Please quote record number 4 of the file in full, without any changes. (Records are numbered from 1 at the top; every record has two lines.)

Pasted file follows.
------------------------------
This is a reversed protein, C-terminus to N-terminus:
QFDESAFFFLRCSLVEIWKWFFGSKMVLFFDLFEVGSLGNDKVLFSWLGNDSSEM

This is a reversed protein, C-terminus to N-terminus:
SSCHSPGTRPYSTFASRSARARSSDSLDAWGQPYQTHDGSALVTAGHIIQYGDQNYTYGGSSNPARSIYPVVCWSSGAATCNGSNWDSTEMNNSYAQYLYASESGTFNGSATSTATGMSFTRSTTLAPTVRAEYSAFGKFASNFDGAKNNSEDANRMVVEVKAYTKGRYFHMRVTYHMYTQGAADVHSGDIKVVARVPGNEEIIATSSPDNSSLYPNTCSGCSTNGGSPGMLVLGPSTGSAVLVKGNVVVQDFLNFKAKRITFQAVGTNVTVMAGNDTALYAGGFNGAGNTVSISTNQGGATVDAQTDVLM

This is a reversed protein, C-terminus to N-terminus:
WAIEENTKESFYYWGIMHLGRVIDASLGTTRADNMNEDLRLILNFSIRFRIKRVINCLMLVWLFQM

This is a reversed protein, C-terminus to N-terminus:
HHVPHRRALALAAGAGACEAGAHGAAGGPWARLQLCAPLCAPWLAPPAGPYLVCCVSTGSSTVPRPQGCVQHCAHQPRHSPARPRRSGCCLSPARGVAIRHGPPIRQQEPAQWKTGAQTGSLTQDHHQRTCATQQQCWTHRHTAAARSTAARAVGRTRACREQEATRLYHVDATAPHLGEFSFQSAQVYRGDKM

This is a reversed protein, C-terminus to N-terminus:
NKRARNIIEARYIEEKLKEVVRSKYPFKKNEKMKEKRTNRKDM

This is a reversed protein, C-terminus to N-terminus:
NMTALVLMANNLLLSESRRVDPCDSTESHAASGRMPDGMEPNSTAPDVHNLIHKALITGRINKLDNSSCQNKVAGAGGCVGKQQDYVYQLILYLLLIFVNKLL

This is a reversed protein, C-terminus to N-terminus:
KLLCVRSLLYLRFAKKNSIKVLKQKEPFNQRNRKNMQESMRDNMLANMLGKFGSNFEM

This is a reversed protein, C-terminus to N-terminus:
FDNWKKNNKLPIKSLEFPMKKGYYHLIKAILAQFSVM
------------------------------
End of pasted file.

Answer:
This is a reversed protein, C-terminus to N-terminus:
HHVPHRRALALAAGAGACEAGAHGAAGGPWARLQLCAPLCAPWLAPPAGPYLVCCVSTGSSTVPRPQGCVQHCAHQPRHSPARPRRSGCCLSPARGVAIRHGPPIRQQEPAQWKTGAQTGSLTQDHHQRTCATQQQCWTHRHTAAARSTAARAVGRTRACREQEATRLYHVDATAPHLGEFSFQSAQVYRGDKM